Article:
The pot at the end of the Rainbow And Suffering is good for your soul
The explanation of the bible (the oral law) about suffering, quotes Rava,, as teaching that if a person sees that suffering has befallen him, he should examine his actions.
In the course of discussing this, the Talmud (Hebrew name for the Oral law) argues that there are three different possible sources for an individual suffering, each with its own scriptural support.
1. Generally, suffering comes about as punishment for one's transgressions, as it is stated: "We will search and examine our ways, and return to God" (Eichah 3:40).
2. If he examined his ways and found no transgression for which that suffering is appropriate, he may attribute his suffering to dereliction in the study of spirituality. God punishes an individual for dereliction in the study of spirituality in order to emphasize the gravity of the issue, as it is stated: "Happy is the man whom You punish, Lord, and teach out of faith that is teaching that when one realizes that he is ill, he should not assume that it is happenstance and immediately turn to medical doctors. Rather, he should view it as an opportunity to examine his own actions and conduct. A doctor examines a patient to determine the cause of the illness so that he may prescribe effective medicine to counteract the illness and restore the patient to physical health. Similarly, an examination of the soul is required to determine the source of one's spiritual illness. The first step in curing the illness is abandoning the conduct that is deleterious to one's spiritual health.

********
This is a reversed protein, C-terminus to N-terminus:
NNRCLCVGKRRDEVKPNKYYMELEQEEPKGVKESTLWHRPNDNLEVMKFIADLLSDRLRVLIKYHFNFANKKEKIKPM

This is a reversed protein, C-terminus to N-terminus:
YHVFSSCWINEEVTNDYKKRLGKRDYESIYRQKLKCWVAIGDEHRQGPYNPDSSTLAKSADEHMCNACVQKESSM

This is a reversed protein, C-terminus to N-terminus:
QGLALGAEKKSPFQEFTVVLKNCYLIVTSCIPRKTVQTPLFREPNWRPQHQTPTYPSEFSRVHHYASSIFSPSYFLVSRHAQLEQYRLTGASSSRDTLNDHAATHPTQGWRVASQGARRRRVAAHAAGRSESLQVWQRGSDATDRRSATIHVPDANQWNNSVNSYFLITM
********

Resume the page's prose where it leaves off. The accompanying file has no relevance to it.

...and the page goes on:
Your law" (Tehillim 94:12). This verse teaches us that his suffering will cause him to return to Your law.
3. And if he did attribute his suffering to dereliction in the study of Torah, and did not find this to be so, he may be confident that these are afflictions of love, as it is stated: "For whom the Lord loves, He rebukes, as does a father the son in whom he delights" (Mishlei 3:12).
As my friend Joel Snyder said this morning, that doesn't mean that G-d wants you to suffer, but that he wants you to grow, like a parent wants a child to grow. So the rebuking or suffering is for the purpose of growing. No pain -no gain. However too much pain is not acceptable either, as we learn from the story of Lot.